Roadbuilders disagree with repair priority

Posted on January 19, 2009. Filed under: General |


From an article by Paul Snyder in The Daily Reporter about the road builders’ response to the call from the Coalition for Wisconsin’s Green Economy, which includes RENEW, to repair existing roads:

Road builders dispute an environmental coalition’s claim that the best way to fix state highways is to repair what’s there and avoid expansion.

The Coalition for Wisconsin’s Green Economy on Tuesday issued a blueprint for the best way to spend federal stimulus money. In terms of transportation, the coalition argues the state should put maintenance and repair ahead of new construction.

“We’re having trouble keeping our existing infrastructure up to date,” said Steve Hiniker, executive director of 1000 Friends of Wisconsin and a member of the coalition. “The more we build, the more we have to maintain. Should we do that when we’ve already shown we can’t maintain what we have?”

Hiniker, echoing the coalition’s blueprint, said by fixing existing roads, the state will retain jobs and avoid inefficient development that promotes sprawl, increases fuel consumption and releases climate-change emissions.

Hiniker said he considers highway expansion work new construction.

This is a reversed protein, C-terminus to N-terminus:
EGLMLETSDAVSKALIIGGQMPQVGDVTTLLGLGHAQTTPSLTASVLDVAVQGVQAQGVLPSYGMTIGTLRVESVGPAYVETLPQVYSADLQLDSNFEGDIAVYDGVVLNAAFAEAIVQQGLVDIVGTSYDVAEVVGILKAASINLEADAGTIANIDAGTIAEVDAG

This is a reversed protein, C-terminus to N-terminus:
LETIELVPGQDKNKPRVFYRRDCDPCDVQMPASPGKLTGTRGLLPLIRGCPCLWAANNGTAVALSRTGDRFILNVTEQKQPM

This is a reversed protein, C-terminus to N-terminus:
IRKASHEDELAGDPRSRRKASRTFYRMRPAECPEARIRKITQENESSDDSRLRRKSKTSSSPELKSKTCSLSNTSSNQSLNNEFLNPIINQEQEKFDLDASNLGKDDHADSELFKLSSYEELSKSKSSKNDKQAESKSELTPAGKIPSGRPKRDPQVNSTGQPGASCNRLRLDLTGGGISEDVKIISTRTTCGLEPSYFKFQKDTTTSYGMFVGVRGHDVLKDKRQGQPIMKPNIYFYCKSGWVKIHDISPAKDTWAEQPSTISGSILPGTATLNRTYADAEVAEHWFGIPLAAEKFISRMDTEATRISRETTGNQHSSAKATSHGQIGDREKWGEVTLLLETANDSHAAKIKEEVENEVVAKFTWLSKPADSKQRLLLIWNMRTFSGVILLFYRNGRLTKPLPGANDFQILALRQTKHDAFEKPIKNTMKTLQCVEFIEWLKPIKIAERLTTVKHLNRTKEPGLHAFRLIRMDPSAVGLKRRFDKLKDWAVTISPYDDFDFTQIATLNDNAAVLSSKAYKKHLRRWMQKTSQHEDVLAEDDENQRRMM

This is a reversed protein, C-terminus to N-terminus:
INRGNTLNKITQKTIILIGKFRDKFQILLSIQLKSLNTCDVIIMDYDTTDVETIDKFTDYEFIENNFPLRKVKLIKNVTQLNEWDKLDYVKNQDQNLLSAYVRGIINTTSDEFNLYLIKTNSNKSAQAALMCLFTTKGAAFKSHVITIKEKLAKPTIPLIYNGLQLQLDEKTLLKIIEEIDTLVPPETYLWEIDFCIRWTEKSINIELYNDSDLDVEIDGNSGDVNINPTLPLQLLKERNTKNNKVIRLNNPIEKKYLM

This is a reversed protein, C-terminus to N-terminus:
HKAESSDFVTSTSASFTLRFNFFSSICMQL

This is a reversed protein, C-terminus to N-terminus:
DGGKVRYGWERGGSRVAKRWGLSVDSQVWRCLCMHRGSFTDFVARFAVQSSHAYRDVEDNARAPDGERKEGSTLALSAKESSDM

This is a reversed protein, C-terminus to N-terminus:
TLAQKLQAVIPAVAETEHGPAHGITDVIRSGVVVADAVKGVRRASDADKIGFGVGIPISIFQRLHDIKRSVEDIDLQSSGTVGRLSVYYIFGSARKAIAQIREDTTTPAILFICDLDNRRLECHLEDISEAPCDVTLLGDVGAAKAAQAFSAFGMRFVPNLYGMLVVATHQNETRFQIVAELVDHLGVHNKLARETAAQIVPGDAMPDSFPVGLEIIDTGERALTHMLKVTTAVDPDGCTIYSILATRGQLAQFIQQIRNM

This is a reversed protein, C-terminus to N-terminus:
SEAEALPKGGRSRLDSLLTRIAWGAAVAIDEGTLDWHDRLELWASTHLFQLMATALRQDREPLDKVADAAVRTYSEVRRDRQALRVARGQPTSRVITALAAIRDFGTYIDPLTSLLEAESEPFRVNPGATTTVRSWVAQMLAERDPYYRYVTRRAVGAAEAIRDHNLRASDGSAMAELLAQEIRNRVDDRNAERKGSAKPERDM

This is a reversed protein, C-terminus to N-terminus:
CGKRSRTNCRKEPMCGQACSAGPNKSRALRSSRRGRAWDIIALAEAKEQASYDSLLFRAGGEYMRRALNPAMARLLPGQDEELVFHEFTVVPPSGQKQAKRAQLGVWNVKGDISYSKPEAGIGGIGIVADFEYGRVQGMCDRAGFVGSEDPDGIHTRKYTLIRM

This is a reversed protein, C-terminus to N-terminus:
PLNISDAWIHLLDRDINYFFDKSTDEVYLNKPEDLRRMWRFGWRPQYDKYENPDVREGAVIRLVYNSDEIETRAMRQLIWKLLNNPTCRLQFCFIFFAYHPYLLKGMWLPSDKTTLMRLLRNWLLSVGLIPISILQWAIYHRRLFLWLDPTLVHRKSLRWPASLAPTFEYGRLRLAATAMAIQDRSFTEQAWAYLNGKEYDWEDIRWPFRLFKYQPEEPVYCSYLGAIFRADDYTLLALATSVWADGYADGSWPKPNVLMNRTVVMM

And that’s where road builders take issue with the coalition’s “fix it first” plan.

There are several highway expansion projects on the state’s federal stimulus wish list, and that work on the interstate system times out well with the need for repairs, said Craig Thompson, executive director of the Transportation Development Association of Wisconsin.

“Why would we simply tear it up and fix what’s already there?” he said. “That would be short-sighted and foolish. We can look at increasing capacity at the same time we’re tearing it up.”

Terry McGowan, business manager for International Union of Operating Engineers Local 139, agreed.

“If you’re going to fix something, fix it right,” he said. “When I hear ‘repairs,’ I think of patching potholes, and, frankly, there are only so many patches you can put on an old tire.

“When (the American Society of Civil Engineers) rates our transportation infrastructure at a ‘D,’ what is there to repair? You have to overhaul the whole system.”

Robert Kraig, program director of Citizen Action of Wisconsin and a spokesman for the coalition, said most of the $630.7 million of work, which includes repairs and expansion, the state says it could turn around within 120 days for federal stimulus money is the kind of work the coalition wants.

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    A statewide nonprofit dedicated to promoting economically and environmentally sustainable energy policies and practices in Wisconsin.

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